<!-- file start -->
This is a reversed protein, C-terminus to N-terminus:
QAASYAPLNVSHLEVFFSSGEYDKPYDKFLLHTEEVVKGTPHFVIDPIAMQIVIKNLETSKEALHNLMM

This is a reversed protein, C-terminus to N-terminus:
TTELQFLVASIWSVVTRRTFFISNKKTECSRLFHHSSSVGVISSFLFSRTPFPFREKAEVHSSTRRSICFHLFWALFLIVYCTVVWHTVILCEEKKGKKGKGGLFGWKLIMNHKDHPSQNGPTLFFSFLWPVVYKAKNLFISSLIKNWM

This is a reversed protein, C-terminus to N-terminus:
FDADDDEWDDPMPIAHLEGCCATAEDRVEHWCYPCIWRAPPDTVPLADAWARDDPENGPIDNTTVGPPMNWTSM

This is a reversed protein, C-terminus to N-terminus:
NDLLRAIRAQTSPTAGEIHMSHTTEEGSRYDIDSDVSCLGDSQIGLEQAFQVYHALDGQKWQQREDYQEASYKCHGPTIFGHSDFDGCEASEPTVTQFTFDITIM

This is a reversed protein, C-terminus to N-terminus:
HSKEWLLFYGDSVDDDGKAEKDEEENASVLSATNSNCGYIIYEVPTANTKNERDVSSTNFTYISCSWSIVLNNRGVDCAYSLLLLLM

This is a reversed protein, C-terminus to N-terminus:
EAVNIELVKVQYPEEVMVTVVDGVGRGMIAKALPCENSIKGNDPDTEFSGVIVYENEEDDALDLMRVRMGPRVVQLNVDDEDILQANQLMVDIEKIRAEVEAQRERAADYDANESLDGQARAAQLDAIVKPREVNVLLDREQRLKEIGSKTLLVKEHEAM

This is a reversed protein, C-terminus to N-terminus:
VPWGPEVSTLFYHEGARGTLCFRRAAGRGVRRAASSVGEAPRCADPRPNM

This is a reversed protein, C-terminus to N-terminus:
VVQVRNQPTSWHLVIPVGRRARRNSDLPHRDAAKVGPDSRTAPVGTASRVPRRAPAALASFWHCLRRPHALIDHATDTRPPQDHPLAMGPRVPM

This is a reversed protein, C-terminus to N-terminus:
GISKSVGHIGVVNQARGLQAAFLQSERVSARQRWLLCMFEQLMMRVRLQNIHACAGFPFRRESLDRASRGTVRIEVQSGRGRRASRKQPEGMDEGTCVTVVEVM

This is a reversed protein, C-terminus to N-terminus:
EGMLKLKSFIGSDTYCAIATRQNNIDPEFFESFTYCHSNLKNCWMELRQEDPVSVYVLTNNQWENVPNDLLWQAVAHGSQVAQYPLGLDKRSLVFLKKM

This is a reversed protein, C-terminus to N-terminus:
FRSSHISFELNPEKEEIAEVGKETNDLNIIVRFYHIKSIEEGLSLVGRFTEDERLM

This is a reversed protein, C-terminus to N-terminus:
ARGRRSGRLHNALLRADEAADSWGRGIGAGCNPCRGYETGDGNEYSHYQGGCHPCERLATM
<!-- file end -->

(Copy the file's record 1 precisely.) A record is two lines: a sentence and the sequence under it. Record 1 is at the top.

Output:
This is a reversed protein, C-terminus to N-terminus:
QAASYAPLNVSHLEVFFSSGEYDKPYDKFLLHTEEVVKGTPHFVIDPIAMQIVIKNLETSKEALHNLMM